Neil Black, Performance Director at UK athletics said “I don’t think I have come across anyone who is more stubborn on something he feels strongly about. Possibly he knows it is not the best thing to do, but he has to do it. The easy option is to do more, push harder and give yourself confirmation of how amazing you are. But sometimes the answer is to back off and just believe in yourself.”

Mo himself said: “People don’t have a clue how hard you train, some days you just want to get up and cry. There are days when you get up and you think how am I going to get through it, how is my body going to cope… I have put my body through hell,” he said.

But then at the Steve Prefontaine athletics meeting in Eugene, Oregon, back in May 2016, he scraped a victory in a 10,000 metre race. For anyone else, his victory would have been described as impressive.  But for Mo’s team there was sense that it was not typical of him, that chinks in his armour were showing, he would be vulnerable come Rio.

The solution may surprise you. Mo was urged to take time off.

He took a week’s break from training, and allowed his body to recover.

The concept is familiar to business advisors.

Back in 2014, Sage conducted research showing that 30% of UK small business owners didn’t have a summer holiday in the previous year.

The Guardian quoted Cary Cooper, professor of organisational psychology and health at Lancaster University Management School as saying that: “It really is a big problem, and the smaller the business, the more likely it is. Ultimately, not taking enough time off can prove extremely harmful to the owner, their family and their business… There’s interesting respite research coming out of the US and Israel that suggests that people who take holidays return feeling healthier and psychologically more robust. This is good for their health, well-being and family relationships. Running a business often means not seeing loved ones as much as we’d like. Taking a break enables us to re-engage with them, otherwise marriages and family life can suffer enormously. Investing in relationships is as important as investing in your own health.”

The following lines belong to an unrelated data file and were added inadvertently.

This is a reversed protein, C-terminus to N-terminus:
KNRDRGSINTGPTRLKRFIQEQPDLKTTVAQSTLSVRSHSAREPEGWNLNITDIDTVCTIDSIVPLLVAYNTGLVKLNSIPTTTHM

The analogy with Mo is dead on; he often cited time away from his family as his biggest sacrifice.

But there may be an additional benefit from taking breaks.

Mo needed a break to give his body time to recover from training.

If you are working in business, you sometimes need to give your ideas time to recover. You need to question your ideas, your strategy, whether an approach you are taking at any one time is the right approach. You need to take a helicopter view, sit back, and look from a broader prospective.

Taking a break may seem expensive – expensive on your time, that is, just as Mo said, he couldn’t afford not to train. Yet a break in training may have made the difference between Olympic gold and silver. If you are in business, then not taking a break, and failing to at least consider re-setting some of your methods and ideas, can cost you dear.